Book Report - Talk Your Way to the Top by James C. Humes

By: Geoff Hamby, Trial Attorney/Catastrophic Injury Division

One of the things that I’m most thankful for about the Bailey & Oliver library is the diversity of potential reading material. Talk Your Way to the Top is a prime example of how books that aren’t targeted at trial lawyers, or even lawyers at all, can help us better represent our clients. This book takes situations that people will encounter throughout the course of a professional life and gives tips and practical advice on how to address these situations. The title seems to imply, at least to me, that the book would be about creating shortcuts in a career or being able to “BS” your way up without actually being productive. That’s the opposite of the truth. Everything in Talk is there to be used as an aid by an already hard-working individual.

Out of the scenarios presented in the book, the first one that I thought could make me a better trial lawyer was titled, “Negotiate and Win.” Obviously, we do a lot of negotiating on behalf of our clients. We negotiate dates for depositions, we negotiate discovery requests, we negotiate recovery amounts, we negotiate a whole host of things. Humes prefaces his tips on negotiating by giving an example of a failed negotiation. When the British went to negotiate with the Nazis before WWII regarding their aggressive maneuvers, the British ended up weakening their own position and essentially guaranteeing the continent would break into war. Why did this happen? Because they were not adequately prepared. In order to effectively negotiate, you must not only know your own position inside and out, you must know your opponent’s position and motivations. This comes in particularly true for us. It is easy to look at an insurance company that is denying our client’s claim and assume the worst. We represent people who have been injured or killed in all types of truck wrecks, industrial accidents, and other horrible situations. Our clients are obviously the sympathetic party that it is easy to relate to. However, the insurance company has its own responsibilities. It has a responsibility to its shareholders and employees to be able to keep the business running and profitable. If we can understand where our opponents are coming from and what drives their negotiation tactics, then we will be much more successful in our endeavors.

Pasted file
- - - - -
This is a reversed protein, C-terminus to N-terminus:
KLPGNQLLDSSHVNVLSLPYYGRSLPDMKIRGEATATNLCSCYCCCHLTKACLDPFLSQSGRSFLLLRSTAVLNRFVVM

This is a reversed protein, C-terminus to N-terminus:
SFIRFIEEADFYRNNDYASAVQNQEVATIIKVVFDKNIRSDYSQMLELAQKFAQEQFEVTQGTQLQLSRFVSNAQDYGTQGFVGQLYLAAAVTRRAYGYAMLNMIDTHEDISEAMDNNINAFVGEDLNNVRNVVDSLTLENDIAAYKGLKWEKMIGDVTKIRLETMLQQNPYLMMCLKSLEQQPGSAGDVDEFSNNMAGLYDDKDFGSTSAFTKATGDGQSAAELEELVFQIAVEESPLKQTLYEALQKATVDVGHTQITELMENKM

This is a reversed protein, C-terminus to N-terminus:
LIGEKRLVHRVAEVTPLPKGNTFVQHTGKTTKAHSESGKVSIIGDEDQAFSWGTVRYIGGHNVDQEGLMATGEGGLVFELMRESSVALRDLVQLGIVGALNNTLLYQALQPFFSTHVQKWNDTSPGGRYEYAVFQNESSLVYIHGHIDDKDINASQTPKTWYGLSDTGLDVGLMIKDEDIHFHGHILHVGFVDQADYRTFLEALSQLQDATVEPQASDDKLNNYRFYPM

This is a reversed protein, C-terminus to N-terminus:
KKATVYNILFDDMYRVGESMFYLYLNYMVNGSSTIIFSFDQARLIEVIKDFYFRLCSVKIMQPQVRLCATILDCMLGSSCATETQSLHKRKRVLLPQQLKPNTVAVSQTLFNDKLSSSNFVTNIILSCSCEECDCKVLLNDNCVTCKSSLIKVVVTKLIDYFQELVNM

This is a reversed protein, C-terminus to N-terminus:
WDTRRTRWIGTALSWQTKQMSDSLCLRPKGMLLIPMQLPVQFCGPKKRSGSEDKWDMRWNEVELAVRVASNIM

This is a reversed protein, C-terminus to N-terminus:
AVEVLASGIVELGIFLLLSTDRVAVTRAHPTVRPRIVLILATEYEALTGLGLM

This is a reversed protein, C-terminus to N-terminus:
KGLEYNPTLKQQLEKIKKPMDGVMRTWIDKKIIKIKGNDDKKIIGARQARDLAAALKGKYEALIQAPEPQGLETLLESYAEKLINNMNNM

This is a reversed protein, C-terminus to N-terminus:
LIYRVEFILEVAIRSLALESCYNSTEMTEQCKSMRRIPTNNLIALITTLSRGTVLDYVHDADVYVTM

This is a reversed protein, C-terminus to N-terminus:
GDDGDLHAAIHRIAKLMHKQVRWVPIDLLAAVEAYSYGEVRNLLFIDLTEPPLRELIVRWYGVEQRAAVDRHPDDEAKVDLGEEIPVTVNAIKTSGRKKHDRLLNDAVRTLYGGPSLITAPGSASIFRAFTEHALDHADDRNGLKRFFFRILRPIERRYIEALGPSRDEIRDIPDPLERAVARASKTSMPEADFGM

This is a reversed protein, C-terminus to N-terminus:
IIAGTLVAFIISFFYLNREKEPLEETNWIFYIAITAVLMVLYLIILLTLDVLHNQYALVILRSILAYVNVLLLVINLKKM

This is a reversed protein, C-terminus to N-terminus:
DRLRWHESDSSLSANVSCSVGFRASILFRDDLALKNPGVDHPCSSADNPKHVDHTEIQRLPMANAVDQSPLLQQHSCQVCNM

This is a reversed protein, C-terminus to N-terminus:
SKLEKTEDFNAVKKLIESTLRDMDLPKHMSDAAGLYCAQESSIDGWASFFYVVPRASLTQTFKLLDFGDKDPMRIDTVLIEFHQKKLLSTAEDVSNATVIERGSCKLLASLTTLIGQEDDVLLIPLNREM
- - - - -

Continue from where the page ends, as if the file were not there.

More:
I was also impressed with the information presented in the series of chapters that began with, “Cut Short Telephone Calls.” As trial lawyers, we represent all sorts of people who have been injured in any number of ways. We owe these clients a duty to perform the best work we can. As people, we are husbands, wives, fathers, mothers, and friends. We owe ourselves and our family quality time to enjoy life together. We also owe it to our community of Northwest Arkansas to spend time giving back. The only way to accomplish all of these things is through life balance and efficiency of work. At Bailey & Oliver, we don’t charge by the hour, so the quality of our work is much more important than the length of time it took us to complete it. This way we can focus on efficiency. Talk has an entire series of chapters about how to be more efficient and cut out time wasters without being rude or dismissive. I know that I have been caught on lengthy phone calls that had fifteen minutes or more of simple pleasantries. If we can cut out these time sucks, and others mentioned in the book, it will help us be more efficient for our clients and give us more time to spend with our families.

I was pleasantly surprised with how much I enjoyed Talk Your Way to the Top. It was easy to read in short chunks and had some key insights that will apply directly to my practice. This was a great way to end 2017!